During the invasion of Kai province in March of 1582, many fortresses, temples and manors were destroyed (Oda’s total war on the Takeda), and of course one must assume that a lot of various contemporary documents and other writings were destroyed during these turbulent weeks. One temple was actually saved by direct order from Oda Nobunaga, the original letter exists, and it is addressed to the Suwa jinja in Suwa district of Nagano (Shinano) prefecture. It is a so-called kinsei letter (decree of rules), telling his soldiers to leave this temple in peace; no pillaging or destruction allowed. But although this example seems to be an exception during this invasion, a lot was saved by hiding it from enemy troops. Several temples and Shrines hid away many of their valuable possessions before the enemy entered their premises. Many monks and priests fled the area and hid among the hills and valleys until it was safe to reappear, and they hid items of value at locations only they knew of. One must remember that the invading Oda and Tokugawa army were in unfamiliar territory.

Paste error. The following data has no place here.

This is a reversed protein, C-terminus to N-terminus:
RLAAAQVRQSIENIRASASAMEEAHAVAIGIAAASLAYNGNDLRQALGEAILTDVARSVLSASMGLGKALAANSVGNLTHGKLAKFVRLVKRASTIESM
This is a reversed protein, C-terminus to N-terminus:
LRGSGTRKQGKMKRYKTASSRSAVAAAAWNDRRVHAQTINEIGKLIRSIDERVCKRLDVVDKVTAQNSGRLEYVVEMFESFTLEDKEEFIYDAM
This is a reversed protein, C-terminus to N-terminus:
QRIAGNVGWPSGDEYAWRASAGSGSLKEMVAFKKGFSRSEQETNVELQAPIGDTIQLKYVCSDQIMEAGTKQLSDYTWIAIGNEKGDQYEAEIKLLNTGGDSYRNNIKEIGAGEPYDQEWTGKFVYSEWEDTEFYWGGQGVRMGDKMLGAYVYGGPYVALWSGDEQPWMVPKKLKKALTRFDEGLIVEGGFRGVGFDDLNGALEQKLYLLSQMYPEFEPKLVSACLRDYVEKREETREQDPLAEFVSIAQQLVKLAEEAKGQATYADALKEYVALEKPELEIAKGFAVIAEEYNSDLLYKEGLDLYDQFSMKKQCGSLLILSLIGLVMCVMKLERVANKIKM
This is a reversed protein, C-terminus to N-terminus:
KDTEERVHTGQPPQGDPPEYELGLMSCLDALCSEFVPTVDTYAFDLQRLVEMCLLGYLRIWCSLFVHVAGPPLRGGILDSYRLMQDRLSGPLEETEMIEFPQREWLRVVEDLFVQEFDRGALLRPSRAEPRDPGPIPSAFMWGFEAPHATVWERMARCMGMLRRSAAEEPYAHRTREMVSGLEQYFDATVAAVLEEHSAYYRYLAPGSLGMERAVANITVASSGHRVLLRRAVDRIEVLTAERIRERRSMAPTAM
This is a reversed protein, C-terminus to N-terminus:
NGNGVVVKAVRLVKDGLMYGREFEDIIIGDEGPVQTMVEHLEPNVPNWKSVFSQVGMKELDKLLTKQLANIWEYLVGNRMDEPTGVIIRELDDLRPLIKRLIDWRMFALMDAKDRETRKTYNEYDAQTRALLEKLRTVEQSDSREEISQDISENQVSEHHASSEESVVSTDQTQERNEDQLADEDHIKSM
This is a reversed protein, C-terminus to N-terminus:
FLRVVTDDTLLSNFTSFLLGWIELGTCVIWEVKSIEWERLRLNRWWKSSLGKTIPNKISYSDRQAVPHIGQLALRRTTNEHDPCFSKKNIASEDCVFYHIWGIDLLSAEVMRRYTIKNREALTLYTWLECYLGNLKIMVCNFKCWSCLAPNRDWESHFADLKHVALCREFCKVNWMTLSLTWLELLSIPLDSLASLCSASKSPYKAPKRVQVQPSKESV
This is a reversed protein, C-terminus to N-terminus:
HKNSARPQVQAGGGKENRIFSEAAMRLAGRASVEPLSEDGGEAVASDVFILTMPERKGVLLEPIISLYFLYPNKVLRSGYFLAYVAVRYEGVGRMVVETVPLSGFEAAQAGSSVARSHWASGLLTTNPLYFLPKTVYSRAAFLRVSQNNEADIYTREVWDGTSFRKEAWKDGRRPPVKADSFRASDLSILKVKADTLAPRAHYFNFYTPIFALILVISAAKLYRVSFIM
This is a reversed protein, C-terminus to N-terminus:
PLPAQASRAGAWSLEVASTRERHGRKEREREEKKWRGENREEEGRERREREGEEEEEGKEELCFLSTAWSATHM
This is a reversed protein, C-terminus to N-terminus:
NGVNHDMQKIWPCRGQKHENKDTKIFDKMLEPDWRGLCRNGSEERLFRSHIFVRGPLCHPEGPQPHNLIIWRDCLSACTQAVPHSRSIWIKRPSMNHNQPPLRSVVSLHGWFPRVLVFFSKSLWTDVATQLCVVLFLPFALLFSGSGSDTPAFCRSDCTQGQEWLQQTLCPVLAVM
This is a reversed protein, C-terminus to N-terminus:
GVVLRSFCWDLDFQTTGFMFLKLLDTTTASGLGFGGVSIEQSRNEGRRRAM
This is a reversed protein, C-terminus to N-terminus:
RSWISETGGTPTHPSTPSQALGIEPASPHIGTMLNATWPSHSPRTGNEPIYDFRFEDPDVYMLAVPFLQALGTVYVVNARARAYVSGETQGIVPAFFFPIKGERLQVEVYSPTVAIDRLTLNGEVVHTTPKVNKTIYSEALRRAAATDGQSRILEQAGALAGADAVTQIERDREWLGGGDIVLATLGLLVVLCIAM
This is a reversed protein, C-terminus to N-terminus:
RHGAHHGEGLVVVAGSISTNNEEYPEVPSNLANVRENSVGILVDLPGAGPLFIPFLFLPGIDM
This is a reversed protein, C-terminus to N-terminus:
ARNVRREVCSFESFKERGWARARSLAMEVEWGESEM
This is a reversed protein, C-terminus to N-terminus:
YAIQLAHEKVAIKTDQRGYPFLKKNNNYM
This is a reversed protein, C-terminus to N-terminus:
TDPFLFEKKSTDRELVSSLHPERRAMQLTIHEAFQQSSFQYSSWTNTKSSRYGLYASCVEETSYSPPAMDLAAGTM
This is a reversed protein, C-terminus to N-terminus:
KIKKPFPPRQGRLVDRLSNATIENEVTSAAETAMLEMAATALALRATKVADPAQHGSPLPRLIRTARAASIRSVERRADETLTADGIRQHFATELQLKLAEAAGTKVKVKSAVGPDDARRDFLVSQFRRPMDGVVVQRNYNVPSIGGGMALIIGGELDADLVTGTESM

One such example is the Unpôji temple located several kilometers up in the hills above Enzan town in Yamanashi prefecture. Today they got in their possession several original flags and other artefacts which once belonged to the Takeda clan. The monk, which was there when I visited the temple about 25 years ago, told me that fleeing soldiers handed these artefacts over to the temple for safekeeping during the turbulent spring of 1582. Hundreds of temples and Shrines experienced the same and it was not unusual that a samurai clan’s temple was trusted with safekeeping family treasures – such as documents and various artefacts. It was much safer to hide it at a temple than at the castle or manor belonging to a samurai; his property would certainly be the target under an invasion.